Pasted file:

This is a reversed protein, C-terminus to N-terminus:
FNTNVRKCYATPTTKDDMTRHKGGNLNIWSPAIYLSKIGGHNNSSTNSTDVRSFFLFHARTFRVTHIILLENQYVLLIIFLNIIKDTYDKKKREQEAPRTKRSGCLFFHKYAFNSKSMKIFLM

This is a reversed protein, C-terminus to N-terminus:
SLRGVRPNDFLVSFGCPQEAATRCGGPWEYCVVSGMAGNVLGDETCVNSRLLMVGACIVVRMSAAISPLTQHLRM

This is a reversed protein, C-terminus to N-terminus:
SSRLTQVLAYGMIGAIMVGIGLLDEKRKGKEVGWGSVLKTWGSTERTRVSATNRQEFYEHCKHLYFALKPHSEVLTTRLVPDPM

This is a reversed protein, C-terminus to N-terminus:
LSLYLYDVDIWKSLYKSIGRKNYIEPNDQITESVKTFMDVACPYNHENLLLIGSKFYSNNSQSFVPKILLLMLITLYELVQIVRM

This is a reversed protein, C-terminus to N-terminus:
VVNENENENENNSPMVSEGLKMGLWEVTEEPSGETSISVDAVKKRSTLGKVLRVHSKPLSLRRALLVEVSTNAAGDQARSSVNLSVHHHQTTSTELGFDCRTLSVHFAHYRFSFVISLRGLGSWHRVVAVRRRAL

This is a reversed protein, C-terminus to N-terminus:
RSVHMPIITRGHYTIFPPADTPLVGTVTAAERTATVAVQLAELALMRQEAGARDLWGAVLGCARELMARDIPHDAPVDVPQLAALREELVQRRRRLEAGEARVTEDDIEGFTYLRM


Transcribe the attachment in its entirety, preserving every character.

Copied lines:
This is a reversed protein, C-terminus to N-terminus:
FNTNVRKCYATPTTKDDMTRHKGGNLNIWSPAIYLSKIGGHNNSSTNSTDVRSFFLFHARTFRVTHIILLENQYVLLIIFLNIIKDTYDKKKREQEAPRTKRSGCLFFHKYAFNSKSMKIFLM

This is a reversed protein, C-terminus to N-terminus:
SLRGVRPNDFLVSFGCPQEAATRCGGPWEYCVVSGMAGNVLGDETCVNSRLLMVGACIVVRMSAAISPLTQHLRM

This is a reversed protein, C-terminus to N-terminus:
SSRLTQVLAYGMIGAIMVGIGLLDEKRKGKEVGWGSVLKTWGSTERTRVSATNRQEFYEHCKHLYFALKPHSEVLTTRLVPDPM

This is a reversed protein, C-terminus to N-terminus:
LSLYLYDVDIWKSLYKSIGRKNYIEPNDQITESVKTFMDVACPYNHENLLLIGSKFYSNNSQSFVPKILLLMLITLYELVQIVRM

This is a reversed protein, C-terminus to N-terminus:
VVNENENENENNSPMVSEGLKMGLWEVTEEPSGETSISVDAVKKRSTLGKVLRVHSKPLSLRRALLVEVSTNAAGDQARSSVNLSVHHHQTTSTELGFDCRTLSVHFAHYRFSFVISLRGLGSWHRVVAVRRRAL

This is a reversed protein, C-terminus to N-terminus:
RSVHMPIITRGHYTIFPPADTPLVGTVTAAERTATVAVQLAELALMRQEAGARDLWGAVLGCARELMARDIPHDAPVDVPQLAALREELVQRRRRLEAGEARVTEDDIEGFTYLRM